I love movies. I’d claim to not bore you with the details about the history of my affection, but I can’t help myself. So here’s the nutshell: I remember racing home after seeing ET and Raiders of the Lost Ark to act out various scenes from each movie and heading to the Redford Theater with my family to watch classics like Oklahoma and My Fair Lady on the big screen.
In high school I started seeing movies at The Maple Theater (a gateway movie theater), I recall watching countless independent movies in college (but apparently not understanding them hence my request of Mo to ‘help’ me write my paper on David Lynch’s Blue Velvet) after which I landed in my first job out of college as a talent agent (another story for another blog).
So all of this to say that I adore movies, particularly on the big screen. Trouble is that as I’ve gotten older, I’ve grown less tolerant of my fellow movie goers because I can’t count on them to sit still, keep their voices down and refrain from loudly stuffing their faces with a tray of $25 movie theater nachos. The advent of On Demand and Netflix, has made it easier to enjoy movies at home for less money and less hassle.
However, for the last three years, I’ve made a pilgrimage to a sacred place in Southwestern Colorado to see amazing movies, talented film makers and exceptional actors. I take two planes, drive two hours, sleep under 6 hours/night, live in 9000 feet of altitude, skip most meals, weather all weather and spend hours in line because I love movies.
And the thing is…it’s all a secret.
The program at the Telluride Film Festival is a secret until the festival opens. That’s right–people spend a great deal of time and energy (and a little bit of money) on a mystery. Sure, some information leaks out, but for the most part it’s one of the best kept secrets 600 miles outside of Hollywood.
Yes, I love the content of the festival and I love the Big Reveal that happens on day one of the festival and subsequent days as mystery spots on the program are filled with surprise movies, actors and filmmakers. But it’s the framework, the process or rather the context in which the festival exists that I love the most.
Movies at Telluride are premiering in North America for the first time. That means it can’t have shown at Sundance or Tribeca and then show up at Telluride. The movies at Telluride have either never been seen by an audience (as was the case with Argo) or have only premiered at a foreign festival like Venice, which takes place in the days just preceding Telluride. I’d be lying if I didn’t say that on a number of occasions I shed some tears as a filmmaker or actor described the feeling of working hard to create something beautiful and then share it with an audience for the first time.
Press passes are limited at Telluride, so no swag or paparazzi or major VIP to-do’s. You’ll likely sit on the gondola with George Clooney or see the Garner/Affleck clan eating at their favorite breakfast spot. The festival is really about movie lovers, whether it’s those who make them, star in them or watch them. And as much name dropping as I might do in the days to come (and there will be plenty), I am equally as humbled to meet the unknown filmmaker who tells a powerful story and holds my attention even after I leave the theater.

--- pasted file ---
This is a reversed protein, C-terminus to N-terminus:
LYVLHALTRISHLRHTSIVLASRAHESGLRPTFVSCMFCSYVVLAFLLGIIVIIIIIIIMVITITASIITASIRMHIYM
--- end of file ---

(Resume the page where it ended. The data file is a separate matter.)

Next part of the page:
The quality of the movies, can’t be underplayed. Telluride is known as a reliable Oscar barometer as Best Picture nominees and winners have regularly premiered here (The Artist and Argo in recent years). This makes attending mean something even more, whether you subscribe to the authenticity of industry awards or not. What I will say is while I’m sure there are politics involved in putting the festival together, the founders of the fete go to great lengths to bring a high quality show (and they do call it The Show) every single year.
The spirit of the festival is egalitarian and access is rarely denied anyone. Sure, you can pay more to get a good place in line, but the festival offers many opportunities to see movies for free with commentary from those involved in the film and bathrooms that might have you standing next to Bill Murray at the urinal (not my story, of course).
Attendance is limited, so it’s unlikely for festival-goers to miss movies that they strive to watch. Films that get good buzz over the weekend are shown more so that attendees can leave feeling fat and happy; filled up on high art and some of the best movie popcorn around.
And small is good because when I look down at the town, dangling high above it from the gondola, I can’t help but revel in the fact that these are My People. I will gladly sit behind them or next to them in a dark theater because I have spent an hour in line talking with them about the Next Big Movie and we’ll share stories and pictures of festivals past.
Beyond those who descend on Telluride for the festival every Labor Day, there are those residents who open up their homes, schools (I sat next to the middle school principal last year in his gym-turned-theater), parks and weight rooms and transform them into state-of-the-art theaters. This is a town that toils for their film festival, jazz festival and other events throughout the year. Telluride knows how to host a party, that’s for sure.
I am counting the hours until I board a plane and engage in my now pre-festival ritual of strategizing my attendance at this year’s premieres at Telluride. And I can’t help but feel that every movie that I watched before my first visit to the festival in 2011 was preparing me for all of my movie-loving dreams to come true.